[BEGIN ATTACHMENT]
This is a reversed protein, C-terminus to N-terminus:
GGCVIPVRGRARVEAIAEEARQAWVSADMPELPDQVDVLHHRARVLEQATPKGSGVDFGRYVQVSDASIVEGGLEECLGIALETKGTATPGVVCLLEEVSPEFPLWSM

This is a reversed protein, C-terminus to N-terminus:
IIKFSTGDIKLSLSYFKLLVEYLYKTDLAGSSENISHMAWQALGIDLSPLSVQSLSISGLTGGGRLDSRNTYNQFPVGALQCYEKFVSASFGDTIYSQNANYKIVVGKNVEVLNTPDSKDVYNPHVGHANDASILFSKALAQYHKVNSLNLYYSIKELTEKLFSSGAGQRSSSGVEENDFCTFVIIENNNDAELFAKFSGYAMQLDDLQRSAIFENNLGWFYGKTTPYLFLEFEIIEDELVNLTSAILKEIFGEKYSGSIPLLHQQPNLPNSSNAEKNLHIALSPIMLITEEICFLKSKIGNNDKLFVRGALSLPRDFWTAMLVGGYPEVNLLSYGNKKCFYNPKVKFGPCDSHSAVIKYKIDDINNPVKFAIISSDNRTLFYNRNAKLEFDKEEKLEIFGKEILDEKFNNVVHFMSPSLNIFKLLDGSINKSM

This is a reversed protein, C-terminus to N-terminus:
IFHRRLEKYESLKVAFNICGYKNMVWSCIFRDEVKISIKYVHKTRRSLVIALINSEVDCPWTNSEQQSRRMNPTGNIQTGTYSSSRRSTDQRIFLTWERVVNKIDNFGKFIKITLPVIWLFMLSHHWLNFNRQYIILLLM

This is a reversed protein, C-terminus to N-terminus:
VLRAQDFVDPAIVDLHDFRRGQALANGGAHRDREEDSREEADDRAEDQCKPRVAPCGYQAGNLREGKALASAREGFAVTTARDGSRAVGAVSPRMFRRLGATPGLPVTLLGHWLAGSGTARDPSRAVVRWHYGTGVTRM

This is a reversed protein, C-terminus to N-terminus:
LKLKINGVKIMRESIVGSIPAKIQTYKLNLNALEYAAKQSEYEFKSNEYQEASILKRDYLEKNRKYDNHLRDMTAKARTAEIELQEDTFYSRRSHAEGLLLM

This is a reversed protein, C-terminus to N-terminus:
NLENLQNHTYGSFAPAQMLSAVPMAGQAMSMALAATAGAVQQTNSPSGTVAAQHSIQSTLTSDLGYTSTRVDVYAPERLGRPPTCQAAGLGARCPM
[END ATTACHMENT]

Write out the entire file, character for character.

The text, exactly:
This is a reversed protein, C-terminus to N-terminus:
GGCVIPVRGRARVEAIAEEARQAWVSADMPELPDQVDVLHHRARVLEQATPKGSGVDFGRYVQVSDASIVEGGLEECLGIALETKGTATPGVVCLLEEVSPEFPLWSM

This is a reversed protein, C-terminus to N-terminus:
IIKFSTGDIKLSLSYFKLLVEYLYKTDLAGSSENISHMAWQALGIDLSPLSVQSLSISGLTGGGRLDSRNTYNQFPVGALQCYEKFVSASFGDTIYSQNANYKIVVGKNVEVLNTPDSKDVYNPHVGHANDASILFSKALAQYHKVNSLNLYYSIKELTEKLFSSGAGQRSSSGVEENDFCTFVIIENNNDAELFAKFSGYAMQLDDLQRSAIFENNLGWFYGKTTPYLFLEFEIIEDELVNLTSAILKEIFGEKYSGSIPLLHQQPNLPNSSNAEKNLHIALSPIMLITEEICFLKSKIGNNDKLFVRGALSLPRDFWTAMLVGGYPEVNLLSYGNKKCFYNPKVKFGPCDSHSAVIKYKIDDINNPVKFAIISSDNRTLFYNRNAKLEFDKEEKLEIFGKEILDEKFNNVVHFMSPSLNIFKLLDGSINKSM

This is a reversed protein, C-terminus to N-terminus:
IFHRRLEKYESLKVAFNICGYKNMVWSCIFRDEVKISIKYVHKTRRSLVIALINSEVDCPWTNSEQQSRRMNPTGNIQTGTYSSSRRSTDQRIFLTWERVVNKIDNFGKFIKITLPVIWLFMLSHHWLNFNRQYIILLLM

This is a reversed protein, C-terminus to N-terminus:
VLRAQDFVDPAIVDLHDFRRGQALANGGAHRDREEDSREEADDRAEDQCKPRVAPCGYQAGNLREGKALASAREGFAVTTARDGSRAVGAVSPRMFRRLGATPGLPVTLLGHWLAGSGTARDPSRAVVRWHYGTGVTRM

This is a reversed protein, C-terminus to N-terminus:
LKLKINGVKIMRESIVGSIPAKIQTYKLNLNALEYAAKQSEYEFKSNEYQEASILKRDYLEKNRKYDNHLRDMTAKARTAEIELQEDTFYSRRSHAEGLLLM

This is a reversed protein, C-terminus to N-terminus:
NLENLQNHTYGSFAPAQMLSAVPMAGQAMSMALAATAGAVQQTNSPSGTVAAQHSIQSTLTSDLGYTSTRVDVYAPERLGRPPTCQAAGLGARCPM